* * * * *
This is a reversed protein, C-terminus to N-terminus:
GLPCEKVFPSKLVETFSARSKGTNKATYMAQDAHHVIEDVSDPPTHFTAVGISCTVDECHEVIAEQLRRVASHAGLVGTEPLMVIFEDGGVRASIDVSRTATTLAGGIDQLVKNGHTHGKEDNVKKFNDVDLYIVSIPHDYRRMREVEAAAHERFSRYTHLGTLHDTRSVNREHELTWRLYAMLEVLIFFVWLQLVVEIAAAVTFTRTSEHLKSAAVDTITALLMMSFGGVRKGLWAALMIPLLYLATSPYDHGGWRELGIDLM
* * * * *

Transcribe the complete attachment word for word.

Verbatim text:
This is a reversed protein, C-terminus to N-terminus:
GLPCEKVFPSKLVETFSARSKGTNKATYMAQDAHHVIEDVSDPPTHFTAVGISCTVDECHEVIAEQLRRVASHAGLVGTEPLMVIFEDGGVRASIDVSRTATTLAGGIDQLVKNGHTHGKEDNVKKFNDVDLYIVSIPHDYRRMREVEAAAHERFSRYTHLGTLHDTRSVNREHELTWRLYAMLEVLIFFVWLQLVVEIAAAVTFTRTSEHLKSAAVDTITALLMMSFGGVRKGLWAALMIPLLYLATSPYDHGGWRELGIDLM